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"I do not know if many men have, like me, had a sense of what would happen in their lives from childhood. Nothing has happened to me that I hadn’t vaguely foreseen since my youngest days. The ruins of Angkor. I remember so well that certain, slightly misty evening in April, when they appeared to me in a vision! This took place in my childhood "museum", a tiny room at the top of my family home, where I had gathered together shells, island birds, weapons and South Sea Island adornments, anything that could speak to me of faraway lands […]. This temple is one of the places in the world where men have accumulated the most sculptures, ornaments, foliage scrolls, flowers and faces. It is not simple, like the beautiful lines of Thebes or Baalbeck. It is disconcerting in its complexity, as well as its enormity. Monsters guard all the steps, all the entrances; the divine Apsâras, in infinitely repeated groups, appear everywhere between the trailing creepers. And, at first glance, nothing stands out clearly; one only sees disorder and profusion in this hill of chiselled blocks, out of the summit of which large towers burst forth. But after observing for a while, a perfect symmetry becomes apparent from top to bottom. The hill of sculptures forms a square pyramid, with three tiers, the base of which measures more than one kilometre around the perimeter, and it is on the third of these tiers, right at the top, where without doubt the most sacred place can be found. To get there - I was expecting it – one had to climb via steep and lop-sided steps, between smiling Apsâras, crouching lions, sacred snakes with their seven heads fanning out, and the languid greenery that at that moment no breath of air was moving… climb quickly so that there would be enough time to get there before the rain shower began;"(Pierre Loti A Pilgrimage to Angkor)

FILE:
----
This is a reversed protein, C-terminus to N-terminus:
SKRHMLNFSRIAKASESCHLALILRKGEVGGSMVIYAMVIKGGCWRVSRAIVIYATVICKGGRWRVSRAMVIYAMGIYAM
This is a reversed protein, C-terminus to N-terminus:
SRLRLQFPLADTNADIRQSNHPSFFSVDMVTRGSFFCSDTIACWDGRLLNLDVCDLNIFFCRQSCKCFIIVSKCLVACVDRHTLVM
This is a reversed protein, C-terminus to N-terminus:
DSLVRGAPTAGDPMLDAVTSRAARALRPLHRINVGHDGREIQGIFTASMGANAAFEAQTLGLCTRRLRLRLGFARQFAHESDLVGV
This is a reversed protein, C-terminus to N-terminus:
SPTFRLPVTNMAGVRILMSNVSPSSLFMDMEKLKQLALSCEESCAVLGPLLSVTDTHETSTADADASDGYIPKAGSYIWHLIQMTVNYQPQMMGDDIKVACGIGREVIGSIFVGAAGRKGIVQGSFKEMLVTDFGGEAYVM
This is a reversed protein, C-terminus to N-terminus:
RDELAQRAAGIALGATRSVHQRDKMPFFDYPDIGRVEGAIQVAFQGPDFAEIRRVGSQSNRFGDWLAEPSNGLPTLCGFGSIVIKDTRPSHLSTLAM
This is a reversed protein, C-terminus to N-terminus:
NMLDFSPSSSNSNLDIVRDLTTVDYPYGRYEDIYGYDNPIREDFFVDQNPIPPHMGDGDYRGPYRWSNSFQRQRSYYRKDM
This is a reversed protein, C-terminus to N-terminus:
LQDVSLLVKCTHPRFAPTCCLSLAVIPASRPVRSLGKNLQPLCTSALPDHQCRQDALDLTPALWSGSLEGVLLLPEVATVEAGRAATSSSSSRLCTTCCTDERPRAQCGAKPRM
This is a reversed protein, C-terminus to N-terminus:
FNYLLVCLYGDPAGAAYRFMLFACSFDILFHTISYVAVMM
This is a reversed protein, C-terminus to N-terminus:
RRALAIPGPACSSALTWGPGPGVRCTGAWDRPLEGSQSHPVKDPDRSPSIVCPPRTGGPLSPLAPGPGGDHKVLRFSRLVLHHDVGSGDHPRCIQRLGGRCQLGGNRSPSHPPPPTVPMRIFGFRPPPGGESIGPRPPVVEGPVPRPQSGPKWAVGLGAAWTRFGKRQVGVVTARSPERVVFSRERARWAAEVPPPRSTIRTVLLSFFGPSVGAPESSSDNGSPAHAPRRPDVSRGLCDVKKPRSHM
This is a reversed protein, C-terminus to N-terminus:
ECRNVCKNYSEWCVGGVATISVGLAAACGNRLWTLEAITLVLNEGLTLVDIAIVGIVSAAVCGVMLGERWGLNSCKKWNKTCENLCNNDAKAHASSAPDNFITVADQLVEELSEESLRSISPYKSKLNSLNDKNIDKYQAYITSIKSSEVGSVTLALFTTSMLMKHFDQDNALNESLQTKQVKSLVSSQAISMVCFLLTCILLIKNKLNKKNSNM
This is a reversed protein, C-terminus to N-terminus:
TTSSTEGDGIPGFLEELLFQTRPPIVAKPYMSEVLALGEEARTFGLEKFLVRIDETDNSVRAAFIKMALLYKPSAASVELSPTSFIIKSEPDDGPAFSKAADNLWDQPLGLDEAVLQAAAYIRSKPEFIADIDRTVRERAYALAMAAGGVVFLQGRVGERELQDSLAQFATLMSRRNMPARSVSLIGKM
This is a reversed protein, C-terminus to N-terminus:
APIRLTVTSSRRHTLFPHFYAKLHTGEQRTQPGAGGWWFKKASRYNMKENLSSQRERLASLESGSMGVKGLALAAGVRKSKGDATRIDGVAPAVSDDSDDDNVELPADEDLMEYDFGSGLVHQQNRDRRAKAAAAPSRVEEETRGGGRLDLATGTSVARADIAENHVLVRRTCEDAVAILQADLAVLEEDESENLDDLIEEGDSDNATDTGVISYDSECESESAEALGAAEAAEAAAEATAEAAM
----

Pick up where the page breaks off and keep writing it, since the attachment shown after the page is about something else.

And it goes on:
Angkor was the capital of the kingdom of Cambodia from the IXth to the XVth Century. At that time it had almost 750,000 inhabitants and covered an area of 1000 square kilometres. Tcheou Ta-Kouan, a Chinese explorer, described it in the late XIIth Century. Towards the middle of the XVth Century, the King of Cambodia left as he fled the invading Siamese. Angkor consists of the walled city, a large quadrangle surrounded by a wall, Angkor Thom (Angkor the Great), and the large temple beyond the walls, Angkor Wat. Even though Angkor was visited regularly by merchants, adventurers and missionaries over the centuries, it was only in the XIXth Century that it was “rediscovered”. The first to mention it was Father Bouillevaux in 1857, then Henri Mouhot. The temples were also seen by the Doudart de Lagrée-Francis Garnier mission, and